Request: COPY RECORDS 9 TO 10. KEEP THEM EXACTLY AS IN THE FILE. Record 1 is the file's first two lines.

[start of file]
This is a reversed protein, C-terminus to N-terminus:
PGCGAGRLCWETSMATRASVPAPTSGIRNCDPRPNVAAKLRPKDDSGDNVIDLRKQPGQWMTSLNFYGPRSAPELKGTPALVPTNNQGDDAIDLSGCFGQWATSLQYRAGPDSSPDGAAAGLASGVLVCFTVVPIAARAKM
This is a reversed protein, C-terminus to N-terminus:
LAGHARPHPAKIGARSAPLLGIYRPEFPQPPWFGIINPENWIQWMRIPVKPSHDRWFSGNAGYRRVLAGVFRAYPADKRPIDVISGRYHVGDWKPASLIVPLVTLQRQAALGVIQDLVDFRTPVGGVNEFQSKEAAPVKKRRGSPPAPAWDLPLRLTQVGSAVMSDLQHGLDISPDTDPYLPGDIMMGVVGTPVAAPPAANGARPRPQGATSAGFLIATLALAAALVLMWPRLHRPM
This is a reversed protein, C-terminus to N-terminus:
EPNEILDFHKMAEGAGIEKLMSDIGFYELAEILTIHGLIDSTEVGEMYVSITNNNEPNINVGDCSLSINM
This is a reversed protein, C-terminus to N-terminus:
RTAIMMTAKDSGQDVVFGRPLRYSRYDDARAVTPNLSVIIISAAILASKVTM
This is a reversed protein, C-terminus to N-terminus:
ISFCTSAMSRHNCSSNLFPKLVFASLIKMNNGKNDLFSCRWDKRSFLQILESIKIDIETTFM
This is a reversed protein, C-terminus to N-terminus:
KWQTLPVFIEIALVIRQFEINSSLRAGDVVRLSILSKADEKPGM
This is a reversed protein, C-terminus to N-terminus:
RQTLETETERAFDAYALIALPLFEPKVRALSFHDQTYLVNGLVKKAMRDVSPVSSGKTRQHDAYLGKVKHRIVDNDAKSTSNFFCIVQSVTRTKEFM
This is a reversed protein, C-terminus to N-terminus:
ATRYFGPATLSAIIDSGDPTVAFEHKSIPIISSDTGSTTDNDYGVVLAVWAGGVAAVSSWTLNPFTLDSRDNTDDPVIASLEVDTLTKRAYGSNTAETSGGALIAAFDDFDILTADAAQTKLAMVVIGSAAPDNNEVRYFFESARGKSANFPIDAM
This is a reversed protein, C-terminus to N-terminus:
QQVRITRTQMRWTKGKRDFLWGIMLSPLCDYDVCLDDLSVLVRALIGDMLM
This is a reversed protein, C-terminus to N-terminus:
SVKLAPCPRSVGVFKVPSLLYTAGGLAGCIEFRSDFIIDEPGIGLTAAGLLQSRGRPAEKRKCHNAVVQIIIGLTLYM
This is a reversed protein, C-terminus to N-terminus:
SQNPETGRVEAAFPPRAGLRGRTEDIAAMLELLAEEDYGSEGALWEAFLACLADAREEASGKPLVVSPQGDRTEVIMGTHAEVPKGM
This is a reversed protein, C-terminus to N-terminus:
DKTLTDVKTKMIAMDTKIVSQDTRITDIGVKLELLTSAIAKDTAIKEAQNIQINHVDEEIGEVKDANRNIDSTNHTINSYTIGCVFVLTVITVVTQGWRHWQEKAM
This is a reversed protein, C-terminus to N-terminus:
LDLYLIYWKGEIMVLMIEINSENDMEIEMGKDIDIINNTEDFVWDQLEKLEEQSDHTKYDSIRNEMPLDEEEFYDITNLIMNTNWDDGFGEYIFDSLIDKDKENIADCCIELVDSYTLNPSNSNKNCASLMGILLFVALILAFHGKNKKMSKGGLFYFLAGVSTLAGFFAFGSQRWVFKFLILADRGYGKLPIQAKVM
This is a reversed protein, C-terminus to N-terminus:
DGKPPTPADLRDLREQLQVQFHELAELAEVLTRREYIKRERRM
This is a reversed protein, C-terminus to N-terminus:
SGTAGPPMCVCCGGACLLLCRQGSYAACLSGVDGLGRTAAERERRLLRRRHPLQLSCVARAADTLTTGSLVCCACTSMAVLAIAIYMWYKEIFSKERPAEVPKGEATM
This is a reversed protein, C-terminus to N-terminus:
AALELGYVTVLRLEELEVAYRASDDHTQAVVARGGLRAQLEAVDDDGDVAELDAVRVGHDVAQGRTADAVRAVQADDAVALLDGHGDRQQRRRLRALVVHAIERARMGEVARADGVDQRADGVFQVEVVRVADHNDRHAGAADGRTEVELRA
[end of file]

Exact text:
This is a reversed protein, C-terminus to N-terminus:
QQVRITRTQMRWTKGKRDFLWGIMLSPLCDYDVCLDDLSVLVRALIGDMLM
This is a reversed protein, C-terminus to N-terminus:
SVKLAPCPRSVGVFKVPSLLYTAGGLAGCIEFRSDFIIDEPGIGLTAAGLLQSRGRPAEKRKCHNAVVQIIIGLTLYM